Experts have commented that many radiological devices are sold without the design features or labeling information that would help users optimize benefit (clinically-usable images) in comparison to risk (radiation exposure) for pediatric imaging. Imaging professionals can safely use existing equipment that may not have specific features or instructions for pediatric use by consulting recommendations provided by the Alliance for Radiation Safety in Pediatric Imaging (ARSPI) and other organizations. FDA has reviewed the recommendations from ARSPI and believes they are appropriate. Because of the special concerns about excessive exposure to radiation in children, FDA believes the new x-ray imaging devices should be demonstrated to be appropriate for pediatric use or use in pediatric populations should be cautioned against. The end user can then make more informed decisions about use of the device on pediatric patients.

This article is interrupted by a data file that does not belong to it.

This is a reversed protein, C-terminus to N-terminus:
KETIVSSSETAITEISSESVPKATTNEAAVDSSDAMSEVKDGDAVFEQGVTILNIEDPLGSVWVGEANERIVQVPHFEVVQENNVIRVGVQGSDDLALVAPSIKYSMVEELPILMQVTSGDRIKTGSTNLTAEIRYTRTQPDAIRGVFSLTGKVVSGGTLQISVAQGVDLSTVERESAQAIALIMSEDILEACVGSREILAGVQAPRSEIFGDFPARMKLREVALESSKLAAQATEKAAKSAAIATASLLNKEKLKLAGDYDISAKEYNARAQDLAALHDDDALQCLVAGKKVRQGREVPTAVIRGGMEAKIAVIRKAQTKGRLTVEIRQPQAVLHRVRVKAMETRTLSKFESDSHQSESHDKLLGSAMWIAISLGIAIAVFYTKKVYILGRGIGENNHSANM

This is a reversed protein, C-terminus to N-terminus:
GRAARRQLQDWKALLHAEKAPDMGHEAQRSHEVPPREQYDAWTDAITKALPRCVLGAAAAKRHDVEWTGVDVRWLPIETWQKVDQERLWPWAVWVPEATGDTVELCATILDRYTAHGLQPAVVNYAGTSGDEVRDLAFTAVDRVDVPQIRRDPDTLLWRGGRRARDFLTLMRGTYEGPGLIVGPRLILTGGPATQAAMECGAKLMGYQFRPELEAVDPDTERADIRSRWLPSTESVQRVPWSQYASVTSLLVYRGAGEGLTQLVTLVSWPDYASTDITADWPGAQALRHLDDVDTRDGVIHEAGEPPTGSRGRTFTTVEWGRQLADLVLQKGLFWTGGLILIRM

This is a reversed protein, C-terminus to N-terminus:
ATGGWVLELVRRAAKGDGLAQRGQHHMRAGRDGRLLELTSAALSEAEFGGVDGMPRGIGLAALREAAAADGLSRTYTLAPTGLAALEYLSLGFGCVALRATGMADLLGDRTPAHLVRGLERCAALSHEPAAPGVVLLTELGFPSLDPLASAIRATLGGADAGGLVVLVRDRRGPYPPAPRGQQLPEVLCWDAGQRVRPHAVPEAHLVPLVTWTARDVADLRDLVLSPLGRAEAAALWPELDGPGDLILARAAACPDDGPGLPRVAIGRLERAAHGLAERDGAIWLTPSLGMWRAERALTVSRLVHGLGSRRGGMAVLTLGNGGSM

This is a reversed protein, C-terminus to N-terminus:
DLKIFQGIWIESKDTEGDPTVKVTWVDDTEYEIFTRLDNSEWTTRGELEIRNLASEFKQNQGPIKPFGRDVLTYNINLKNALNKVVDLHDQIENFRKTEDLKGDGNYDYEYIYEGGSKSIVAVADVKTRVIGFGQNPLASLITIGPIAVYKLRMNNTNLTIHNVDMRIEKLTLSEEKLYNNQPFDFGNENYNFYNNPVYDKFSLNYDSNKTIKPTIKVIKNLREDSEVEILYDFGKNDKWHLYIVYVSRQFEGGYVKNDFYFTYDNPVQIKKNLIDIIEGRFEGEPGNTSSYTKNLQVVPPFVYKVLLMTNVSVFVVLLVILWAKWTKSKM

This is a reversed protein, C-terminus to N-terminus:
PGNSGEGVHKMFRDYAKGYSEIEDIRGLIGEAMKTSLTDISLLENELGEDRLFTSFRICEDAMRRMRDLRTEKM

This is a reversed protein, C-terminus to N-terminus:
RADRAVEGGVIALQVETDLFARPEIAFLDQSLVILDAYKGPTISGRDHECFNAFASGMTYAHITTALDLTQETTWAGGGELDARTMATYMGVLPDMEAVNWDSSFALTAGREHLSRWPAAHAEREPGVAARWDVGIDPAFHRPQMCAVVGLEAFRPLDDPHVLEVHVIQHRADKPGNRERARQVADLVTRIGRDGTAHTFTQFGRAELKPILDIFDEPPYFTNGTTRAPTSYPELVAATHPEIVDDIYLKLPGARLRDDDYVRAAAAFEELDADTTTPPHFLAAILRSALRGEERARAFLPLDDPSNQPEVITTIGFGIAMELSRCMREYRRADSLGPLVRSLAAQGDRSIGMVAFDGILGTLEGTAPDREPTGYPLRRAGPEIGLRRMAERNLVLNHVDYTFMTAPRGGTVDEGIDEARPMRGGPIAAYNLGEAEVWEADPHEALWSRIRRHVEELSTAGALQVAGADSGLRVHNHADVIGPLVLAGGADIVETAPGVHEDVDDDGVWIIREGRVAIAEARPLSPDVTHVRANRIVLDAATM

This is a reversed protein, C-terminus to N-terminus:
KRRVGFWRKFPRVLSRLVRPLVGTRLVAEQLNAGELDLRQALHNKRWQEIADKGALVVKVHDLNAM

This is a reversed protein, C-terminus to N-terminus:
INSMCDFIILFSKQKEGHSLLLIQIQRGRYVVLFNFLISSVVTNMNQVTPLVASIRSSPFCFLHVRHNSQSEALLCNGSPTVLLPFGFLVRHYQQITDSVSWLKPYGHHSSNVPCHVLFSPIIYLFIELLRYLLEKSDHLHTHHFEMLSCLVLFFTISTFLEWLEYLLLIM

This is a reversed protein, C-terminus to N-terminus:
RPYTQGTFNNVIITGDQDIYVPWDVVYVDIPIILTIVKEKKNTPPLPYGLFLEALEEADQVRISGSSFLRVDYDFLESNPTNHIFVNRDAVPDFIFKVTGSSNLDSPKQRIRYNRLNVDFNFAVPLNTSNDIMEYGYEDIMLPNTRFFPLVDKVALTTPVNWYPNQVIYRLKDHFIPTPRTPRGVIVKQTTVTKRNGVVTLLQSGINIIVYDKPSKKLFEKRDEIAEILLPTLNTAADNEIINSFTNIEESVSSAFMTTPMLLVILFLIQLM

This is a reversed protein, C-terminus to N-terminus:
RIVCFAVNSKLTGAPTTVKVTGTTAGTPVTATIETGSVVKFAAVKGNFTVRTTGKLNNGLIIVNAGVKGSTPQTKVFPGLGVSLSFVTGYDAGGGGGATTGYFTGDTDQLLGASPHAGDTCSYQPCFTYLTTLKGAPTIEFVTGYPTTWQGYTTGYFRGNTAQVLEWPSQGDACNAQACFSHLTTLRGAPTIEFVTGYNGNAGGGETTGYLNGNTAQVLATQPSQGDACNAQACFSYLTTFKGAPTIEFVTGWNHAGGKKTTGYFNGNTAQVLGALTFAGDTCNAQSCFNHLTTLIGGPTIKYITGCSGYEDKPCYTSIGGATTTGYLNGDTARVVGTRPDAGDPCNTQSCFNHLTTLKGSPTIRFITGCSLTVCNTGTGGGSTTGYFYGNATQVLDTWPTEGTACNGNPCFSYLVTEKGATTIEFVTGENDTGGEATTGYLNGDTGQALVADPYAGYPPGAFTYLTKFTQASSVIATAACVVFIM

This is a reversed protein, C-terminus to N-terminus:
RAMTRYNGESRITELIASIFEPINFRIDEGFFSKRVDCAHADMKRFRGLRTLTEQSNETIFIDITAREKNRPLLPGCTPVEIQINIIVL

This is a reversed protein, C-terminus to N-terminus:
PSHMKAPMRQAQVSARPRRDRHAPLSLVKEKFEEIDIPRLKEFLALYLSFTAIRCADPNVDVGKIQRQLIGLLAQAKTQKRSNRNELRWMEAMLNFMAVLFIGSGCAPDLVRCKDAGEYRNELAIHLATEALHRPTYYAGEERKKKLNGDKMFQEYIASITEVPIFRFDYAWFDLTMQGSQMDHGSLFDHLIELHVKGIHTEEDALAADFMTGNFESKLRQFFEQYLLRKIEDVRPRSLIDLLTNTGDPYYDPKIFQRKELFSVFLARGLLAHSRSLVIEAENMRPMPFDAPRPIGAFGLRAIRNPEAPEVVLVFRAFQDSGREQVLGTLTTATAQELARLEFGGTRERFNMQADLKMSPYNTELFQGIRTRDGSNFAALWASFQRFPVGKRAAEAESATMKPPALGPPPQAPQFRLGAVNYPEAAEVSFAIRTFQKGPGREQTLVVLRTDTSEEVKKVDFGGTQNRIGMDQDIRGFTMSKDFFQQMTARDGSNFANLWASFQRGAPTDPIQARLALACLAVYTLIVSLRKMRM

Manufacturers seeking marketing clearance for a new x-ray imaging device with a pediatric indication should provide data supporting the safety and effectiveness of the device in pediatric populations. Manufacturers who seek marketing clearance only for general indications or do not submit adequate data to the FDA to support a pediatric indication for use for x-ray imaging devices where pediatric use is likely should label their x-ray imaging device with the statement “CAUTION: Not for use on patients less than approximately [insert patient size (e.g., body part thickness or height and weight appropriate to your device)].” as part of the IFU statement. This statement should be revised depending on the size subgroups (see section 4 of the draft guidance) for which manufacturers submit data and be prominently displayed on the device itself (e.g., control panel).